Presence and severity of noncalcified coronary plaque on 64-slice computed tomographic coronary angiography in patients with zero and low coronary artery calcium

Am J Cardiol. 2007 May 1;99(9):1183-6. doi: 10.1016/j.amjcard.2006.12.026. Epub 2007 Mar 15.


How well absence of coronary artery calcium (CAC) predicts the absence of noncalcified coronary artery plaque (NCAP) has not been elucidated. We conducted a cross-sectional study of 554 outpatients to quantify NCAP prevalence as a function of CAC score. All patients underwent CAC scoring followed by 64-slice computed tomographic coronary angiography. Patients were categorized as having 0 CAC (416 patients) or low CAC (138 patients; men with CAC scores from 1 to 50 and women with scores from 1 to 10). Prevalence of detectable NCAP was 6.5% in patients with 0 CAC and 65.2% in those with low CAC. Compared with patients with 0 CAC, those with low CAC had markedly increased rates of NCAP occluding <50% of the arterial lumen (56.5% vs 6.0%, p <0.001) and > or =50% of the arterial lumen (8.7% vs 0.5%, p <0.001). In conclusion, in outpatients with a low to intermediate risk presentation and no known coronary artery disease, absence of CAC predicts low prevalence of any NCAP and very low prevalence of significantly occlusive NCAP. Low but detectable CAC scores are significantly less reliable in predicting plaque burden due to their association with high overall NCAP prevalence and nearly a 10% rate of significantly occlusive NCAP.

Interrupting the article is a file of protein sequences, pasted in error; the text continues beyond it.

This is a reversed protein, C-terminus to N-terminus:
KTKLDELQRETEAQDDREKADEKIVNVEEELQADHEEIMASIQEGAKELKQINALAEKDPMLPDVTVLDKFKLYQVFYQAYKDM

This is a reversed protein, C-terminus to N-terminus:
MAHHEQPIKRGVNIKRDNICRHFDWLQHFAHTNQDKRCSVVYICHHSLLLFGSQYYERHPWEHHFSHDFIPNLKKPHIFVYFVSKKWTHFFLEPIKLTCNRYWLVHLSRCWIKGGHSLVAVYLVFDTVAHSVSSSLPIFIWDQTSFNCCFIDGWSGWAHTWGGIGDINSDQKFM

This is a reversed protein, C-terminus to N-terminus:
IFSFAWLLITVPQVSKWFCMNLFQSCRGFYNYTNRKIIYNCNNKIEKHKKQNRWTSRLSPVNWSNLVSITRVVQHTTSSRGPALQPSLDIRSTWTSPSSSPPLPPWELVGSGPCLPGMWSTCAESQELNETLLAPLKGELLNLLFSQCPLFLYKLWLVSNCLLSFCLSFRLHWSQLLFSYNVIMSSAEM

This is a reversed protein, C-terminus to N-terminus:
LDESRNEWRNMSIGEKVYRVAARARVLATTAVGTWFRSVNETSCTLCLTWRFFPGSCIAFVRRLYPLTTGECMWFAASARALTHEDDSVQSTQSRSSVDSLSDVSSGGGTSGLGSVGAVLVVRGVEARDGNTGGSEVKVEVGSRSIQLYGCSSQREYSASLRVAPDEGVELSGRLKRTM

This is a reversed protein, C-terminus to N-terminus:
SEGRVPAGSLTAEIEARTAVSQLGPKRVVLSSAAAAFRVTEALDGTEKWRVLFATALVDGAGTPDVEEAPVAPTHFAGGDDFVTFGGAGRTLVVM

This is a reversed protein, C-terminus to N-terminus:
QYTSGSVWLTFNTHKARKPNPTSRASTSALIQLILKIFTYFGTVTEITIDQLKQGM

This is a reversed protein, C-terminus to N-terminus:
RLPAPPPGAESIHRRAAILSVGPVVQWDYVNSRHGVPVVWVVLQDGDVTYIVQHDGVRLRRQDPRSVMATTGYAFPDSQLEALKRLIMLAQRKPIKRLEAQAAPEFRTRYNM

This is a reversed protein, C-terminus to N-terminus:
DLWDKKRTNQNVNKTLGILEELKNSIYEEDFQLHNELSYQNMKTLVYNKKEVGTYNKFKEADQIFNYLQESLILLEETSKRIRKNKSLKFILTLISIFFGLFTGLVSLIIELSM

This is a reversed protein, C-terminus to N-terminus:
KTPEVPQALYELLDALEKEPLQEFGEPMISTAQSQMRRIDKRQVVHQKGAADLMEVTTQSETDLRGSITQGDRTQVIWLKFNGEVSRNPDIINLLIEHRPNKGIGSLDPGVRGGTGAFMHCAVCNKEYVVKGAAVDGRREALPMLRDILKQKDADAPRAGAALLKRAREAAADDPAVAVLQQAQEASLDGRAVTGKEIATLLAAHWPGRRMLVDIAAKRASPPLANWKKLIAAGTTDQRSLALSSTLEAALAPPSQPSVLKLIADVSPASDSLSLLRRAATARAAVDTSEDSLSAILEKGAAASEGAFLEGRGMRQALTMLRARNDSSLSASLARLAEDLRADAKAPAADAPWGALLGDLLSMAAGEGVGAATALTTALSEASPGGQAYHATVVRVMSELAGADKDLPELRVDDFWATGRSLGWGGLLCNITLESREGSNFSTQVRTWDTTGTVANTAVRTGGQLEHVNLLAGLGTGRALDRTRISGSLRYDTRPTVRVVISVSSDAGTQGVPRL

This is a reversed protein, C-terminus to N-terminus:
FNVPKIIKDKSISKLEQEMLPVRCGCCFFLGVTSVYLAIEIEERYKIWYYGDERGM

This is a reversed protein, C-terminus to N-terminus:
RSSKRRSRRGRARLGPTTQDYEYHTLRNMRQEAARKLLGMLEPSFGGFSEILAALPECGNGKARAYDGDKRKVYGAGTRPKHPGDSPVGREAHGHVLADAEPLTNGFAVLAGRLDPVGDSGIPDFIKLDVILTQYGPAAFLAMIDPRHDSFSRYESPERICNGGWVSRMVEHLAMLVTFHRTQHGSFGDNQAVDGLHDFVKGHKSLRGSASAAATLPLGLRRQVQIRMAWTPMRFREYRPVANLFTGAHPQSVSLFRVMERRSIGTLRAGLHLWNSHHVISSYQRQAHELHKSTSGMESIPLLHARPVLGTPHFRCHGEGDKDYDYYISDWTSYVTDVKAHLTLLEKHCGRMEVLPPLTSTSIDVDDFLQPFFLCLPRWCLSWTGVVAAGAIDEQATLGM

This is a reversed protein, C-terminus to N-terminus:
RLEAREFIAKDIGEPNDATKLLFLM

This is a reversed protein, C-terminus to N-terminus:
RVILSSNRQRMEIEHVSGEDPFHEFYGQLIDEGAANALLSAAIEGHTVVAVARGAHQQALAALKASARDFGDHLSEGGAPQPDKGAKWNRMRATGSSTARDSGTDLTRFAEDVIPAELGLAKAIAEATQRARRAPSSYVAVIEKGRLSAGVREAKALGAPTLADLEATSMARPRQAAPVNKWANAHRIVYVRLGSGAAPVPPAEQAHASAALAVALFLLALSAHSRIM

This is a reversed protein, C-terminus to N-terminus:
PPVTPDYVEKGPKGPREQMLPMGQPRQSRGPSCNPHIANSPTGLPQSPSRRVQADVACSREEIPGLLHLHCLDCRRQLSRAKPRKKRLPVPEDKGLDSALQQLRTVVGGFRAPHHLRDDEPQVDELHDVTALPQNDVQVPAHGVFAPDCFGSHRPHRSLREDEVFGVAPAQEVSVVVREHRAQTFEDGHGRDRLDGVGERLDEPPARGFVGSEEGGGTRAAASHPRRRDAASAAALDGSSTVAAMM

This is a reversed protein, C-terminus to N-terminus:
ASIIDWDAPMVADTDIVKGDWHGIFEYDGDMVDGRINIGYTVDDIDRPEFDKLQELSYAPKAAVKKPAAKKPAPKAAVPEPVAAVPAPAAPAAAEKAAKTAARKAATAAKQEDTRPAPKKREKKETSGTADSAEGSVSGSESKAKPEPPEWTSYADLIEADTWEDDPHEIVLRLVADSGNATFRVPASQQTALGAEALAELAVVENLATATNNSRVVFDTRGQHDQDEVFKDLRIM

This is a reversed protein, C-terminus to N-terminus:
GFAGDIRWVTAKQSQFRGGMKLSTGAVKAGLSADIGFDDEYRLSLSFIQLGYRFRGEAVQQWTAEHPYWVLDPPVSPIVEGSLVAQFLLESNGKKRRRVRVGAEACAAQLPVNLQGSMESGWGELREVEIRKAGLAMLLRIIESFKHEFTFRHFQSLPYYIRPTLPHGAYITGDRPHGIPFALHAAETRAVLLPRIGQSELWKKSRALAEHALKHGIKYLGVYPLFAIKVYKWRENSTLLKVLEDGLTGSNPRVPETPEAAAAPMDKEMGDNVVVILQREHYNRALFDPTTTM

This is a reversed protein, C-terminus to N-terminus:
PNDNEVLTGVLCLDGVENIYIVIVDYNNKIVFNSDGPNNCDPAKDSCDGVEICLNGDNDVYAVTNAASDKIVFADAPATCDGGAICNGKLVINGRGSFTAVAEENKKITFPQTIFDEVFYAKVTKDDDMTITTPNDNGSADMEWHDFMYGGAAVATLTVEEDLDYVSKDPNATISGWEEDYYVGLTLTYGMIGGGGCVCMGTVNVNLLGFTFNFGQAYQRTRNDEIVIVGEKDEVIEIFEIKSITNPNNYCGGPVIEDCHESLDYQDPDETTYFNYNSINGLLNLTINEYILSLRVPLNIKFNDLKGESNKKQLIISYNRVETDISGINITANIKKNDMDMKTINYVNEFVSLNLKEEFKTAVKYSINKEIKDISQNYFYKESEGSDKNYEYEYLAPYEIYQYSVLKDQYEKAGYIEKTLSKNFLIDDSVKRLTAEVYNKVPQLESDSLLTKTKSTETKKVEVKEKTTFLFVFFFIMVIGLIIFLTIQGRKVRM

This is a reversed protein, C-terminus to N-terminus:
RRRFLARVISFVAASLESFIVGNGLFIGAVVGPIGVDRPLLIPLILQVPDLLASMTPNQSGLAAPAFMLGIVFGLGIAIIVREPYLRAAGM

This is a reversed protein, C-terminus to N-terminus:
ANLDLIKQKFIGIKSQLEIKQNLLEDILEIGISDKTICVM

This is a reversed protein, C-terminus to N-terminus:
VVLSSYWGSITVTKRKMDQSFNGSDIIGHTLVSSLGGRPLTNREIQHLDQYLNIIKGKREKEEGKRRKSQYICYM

Publication types

  • Research Support, Non-U.S. Gov't

MeSH terms

  • Adult
  • Aged
  • Calcium / metabolism*
  • Coronary Angiography
  • Coronary Stenosis / diagnostic imaging*
  • Coronary Stenosis / epidemiology
  • Coronary Stenosis / metabolism*
  • Coronary Vessels / metabolism*
  • Cross-Sectional Studies
  • Female
  • Humans
  • Male
  • Middle Aged
  • Prevalence
  • Risk Factors
  • Severity of Illness Index
  • Tomography, X-Ray Computed


  • Calcium